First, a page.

In Guhl v. Whitcomb, 109 Wis. 69, which was an action for personal injuries sustained by a nineteen-year-old girl, the court scathingly rebuked the trial court for permitting the introduction of "photographs showing rear views of the plaintiff's person, nude from below the shoulder to mid-thigh." The reason for the rebuke was, of course, that if the condition of the plaintiff's private parts was material to any of the issues involved in the trial, it should have been made the subject of expert testimony, after a private examination made out of court by experts.
It has been held several times that a photograph of the scene of a tragedy, taken after the occurrence thereof, made and offered in good faith, is not rendered inadmissible by the fact that it contains human figures to indicate the respective positions of the principals, provided its accuracy is proved. (Straw v. State, 83 Ga. 92; State v. O'Reilly, 126 Mo. 597. See, also, State v. Kelley, 46 S. Car. 55.) Indeed, it was held in People v. Jackson, 111 N.Y. 362, that such a photograph was admissible, though "the arrangement was not exact " but was mere "matter of description and served to indicate in a general way the impression left on the mind of the witness." It has been held, on the other hand, that the photographic reproduction of a tableau, planned to heighten the dramatic effect of the testimony of a witness in a murder trial, is inadmissible. In deciding that the admission of photographs of this nature was reversible error, as being injurious to the defendant, the court said, in Fore v. State, 75 Miss. 727: "The photographs, and all the evidence touching them, should have been excluded. They were not simply reproductions of the scene of homicide. They were photographic representations of tableaux vivants carefully arranged by the chief witness of the State, whereby his version of the tragical occurrence should be brought vividly before the mind's eye of the jury, and be impressed upon the jury as the view of the actual occurrence, and not as the mere statement of the facts of that occurrence as detailed by the witness. Their effect, if not their purpose, was, by photographic processes, to strengthen and bring out in striking and captivating fashion the version of the difficulty as given the jury in this witness's evidence." And in an action for personal injuries, where the defendant offered in evidence certain photographs of the scene of the accident, the appellate court, in holding that they were properly excluded by the trial court, said: " To be admissible, photographs should simply show conditions existing at the time in question. But photographs taken to show more than this, with men in various assumed postures, and things in various assumed situations, in order to illustrate the claims and contentions of the parties, should not be admitted. An examination of the excluded photographs shows that they fall within the latter class. They would serve merely to illustrate certain theories of the defendant as to how the accident happened." (Babb v. Oxford Paper Co., 99 Me. 298.)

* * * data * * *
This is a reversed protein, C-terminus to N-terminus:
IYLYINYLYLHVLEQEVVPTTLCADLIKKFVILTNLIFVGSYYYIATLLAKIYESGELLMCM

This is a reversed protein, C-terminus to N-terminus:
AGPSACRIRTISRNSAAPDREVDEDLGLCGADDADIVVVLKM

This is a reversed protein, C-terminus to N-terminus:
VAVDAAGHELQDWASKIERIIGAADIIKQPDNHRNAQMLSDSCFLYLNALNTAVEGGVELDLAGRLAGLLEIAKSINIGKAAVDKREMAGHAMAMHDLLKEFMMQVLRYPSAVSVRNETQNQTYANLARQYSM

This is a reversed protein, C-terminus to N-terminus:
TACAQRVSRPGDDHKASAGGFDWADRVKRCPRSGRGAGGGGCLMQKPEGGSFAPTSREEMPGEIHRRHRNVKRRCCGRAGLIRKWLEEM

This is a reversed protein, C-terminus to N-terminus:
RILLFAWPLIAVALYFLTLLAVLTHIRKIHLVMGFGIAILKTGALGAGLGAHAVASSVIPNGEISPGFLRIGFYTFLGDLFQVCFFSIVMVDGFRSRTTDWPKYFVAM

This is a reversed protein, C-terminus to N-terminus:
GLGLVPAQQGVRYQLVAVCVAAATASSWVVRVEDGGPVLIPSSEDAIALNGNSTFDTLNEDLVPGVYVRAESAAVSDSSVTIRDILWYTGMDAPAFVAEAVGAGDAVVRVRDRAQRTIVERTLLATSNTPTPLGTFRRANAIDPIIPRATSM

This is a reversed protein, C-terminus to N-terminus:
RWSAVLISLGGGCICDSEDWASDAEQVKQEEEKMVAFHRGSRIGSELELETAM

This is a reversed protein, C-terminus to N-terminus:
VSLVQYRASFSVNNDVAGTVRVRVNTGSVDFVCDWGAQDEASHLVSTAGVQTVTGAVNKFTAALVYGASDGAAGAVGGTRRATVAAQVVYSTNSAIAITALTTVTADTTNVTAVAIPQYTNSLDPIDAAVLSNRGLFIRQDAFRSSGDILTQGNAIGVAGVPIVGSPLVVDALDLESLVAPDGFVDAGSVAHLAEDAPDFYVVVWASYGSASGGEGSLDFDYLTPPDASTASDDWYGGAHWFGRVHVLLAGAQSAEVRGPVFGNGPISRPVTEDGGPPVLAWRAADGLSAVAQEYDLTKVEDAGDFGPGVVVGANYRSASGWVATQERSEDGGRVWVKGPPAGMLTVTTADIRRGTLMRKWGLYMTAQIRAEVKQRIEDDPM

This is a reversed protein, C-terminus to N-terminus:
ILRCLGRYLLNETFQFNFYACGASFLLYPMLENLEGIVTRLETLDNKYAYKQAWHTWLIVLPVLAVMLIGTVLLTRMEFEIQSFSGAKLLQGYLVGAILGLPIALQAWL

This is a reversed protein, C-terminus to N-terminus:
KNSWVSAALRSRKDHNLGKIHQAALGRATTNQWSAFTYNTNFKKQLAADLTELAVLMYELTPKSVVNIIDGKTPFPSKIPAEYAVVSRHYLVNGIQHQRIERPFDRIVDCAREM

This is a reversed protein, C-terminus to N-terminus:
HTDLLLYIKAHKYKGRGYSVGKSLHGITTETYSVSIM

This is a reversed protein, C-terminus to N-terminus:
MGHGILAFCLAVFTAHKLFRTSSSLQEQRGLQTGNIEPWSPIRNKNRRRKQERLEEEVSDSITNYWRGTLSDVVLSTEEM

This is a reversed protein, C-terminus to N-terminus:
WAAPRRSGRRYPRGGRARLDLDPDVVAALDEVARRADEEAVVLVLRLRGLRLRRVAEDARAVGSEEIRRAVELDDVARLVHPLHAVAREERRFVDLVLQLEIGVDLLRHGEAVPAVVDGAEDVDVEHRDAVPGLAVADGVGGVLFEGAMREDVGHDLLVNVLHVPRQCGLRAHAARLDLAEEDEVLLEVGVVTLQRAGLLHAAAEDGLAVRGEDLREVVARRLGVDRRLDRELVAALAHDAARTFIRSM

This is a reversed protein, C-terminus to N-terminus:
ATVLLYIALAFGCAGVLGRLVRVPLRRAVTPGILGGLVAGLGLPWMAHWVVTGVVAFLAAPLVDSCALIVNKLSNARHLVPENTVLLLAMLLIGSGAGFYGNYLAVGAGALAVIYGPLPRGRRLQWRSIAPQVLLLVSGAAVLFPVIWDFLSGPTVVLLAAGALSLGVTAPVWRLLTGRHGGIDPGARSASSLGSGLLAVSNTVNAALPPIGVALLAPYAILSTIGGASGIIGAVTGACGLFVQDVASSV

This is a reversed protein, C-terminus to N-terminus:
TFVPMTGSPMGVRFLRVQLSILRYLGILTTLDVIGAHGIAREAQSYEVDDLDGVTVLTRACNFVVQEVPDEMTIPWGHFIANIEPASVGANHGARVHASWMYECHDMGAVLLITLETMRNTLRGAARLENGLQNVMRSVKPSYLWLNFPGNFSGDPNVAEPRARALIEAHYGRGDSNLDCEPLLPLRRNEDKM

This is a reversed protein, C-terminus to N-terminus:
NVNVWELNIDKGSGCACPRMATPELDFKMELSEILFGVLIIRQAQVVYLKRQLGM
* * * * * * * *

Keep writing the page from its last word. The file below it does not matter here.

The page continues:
Not the least interesting of the cases are those which relate to the use of photographs to prove the physical appearance and condition of human beings. In a prosecution against the secretary of a benevolent institution for injuring by neglect the health of a child who was an inmate of the institution, it was held admissible to introduce photographs of the child taken before he went to the institution and two weeks after he left it. (Cowley v. People, 83 N. Y. 464.) On the trial of an indictment for murder, where the plea was self-defense, a photograph of the deceased was admitted for the purpose of showing his physical characteristics. In holding that the evidence was admissible, the appellate court said: "Where self-defense is the plea, the physical characteristics of the slain are, obviously, a proper matter of proof. Whether he was a man of a large and powerful physique or an athlete, or puny and feeble or inferior in size and strength, it was a material fact to strengthen or rebut, according to the nature of the evidence, the claim of the defendant that he believed he was in great danger of bodily harm when he was assailed." (People v. Webster, 139 N. Y. 73.) And in Com. v. Keller, 191 Pa. St. 122, it was held that a full-length photograph of the deceased was admissible for the purpose of rebutting testimony that the prisoner was a smaller man than the deceased, the witness who identified the photograph and testified to its accuracy being represented in it standing by the side of the deceased. In an action on an insurance policy, where it appeared that the insured died suddenly about ten days after making her application for insurance, it was held competent to introduce, for the purpose of showing her healthy appearance, a photograph of her which was verified as accurately representing her appearance at the time of the application. (Schaible v. Washington L. Ins. Co., 9 Phila. (Pa.) 136.) In Brown v. Metropolitan L. Ins. Co., 65 Mich. 307, it was held, on the other hand, that a photograph of the insured was not admissible for the purpose of showing her "healthy appearance." It may be that the decision upholding the admissibility of the photograph was correct, as the effect of the evidence was merely to show the healthy appearance of a person at a definite time. It would seem, however, that the use permitted in Taylor, etc., R. Co. v. Weaver, 88 Tex. 642, was unjustifiable. In that case, which was an action for negligently causing the death of a child seven years old, a photograph showing his physical development at the age of five was admitted, as tending to show the probabilities of future growth and further development It is still harder to understand the reasons which actuated the court in Pritchard v. Austin, 69 N. H. 367, where, in an action to set aside a will because of undue influence exercised on the testator by his wife, photographs of both were admitted, as tending to show the "character, vigor, temperament, and disposition" of each. Possibly, though, in that case, the court, on inspection and comparison of the photographs, concluded that they told a story graphically that mere words could express but feebly.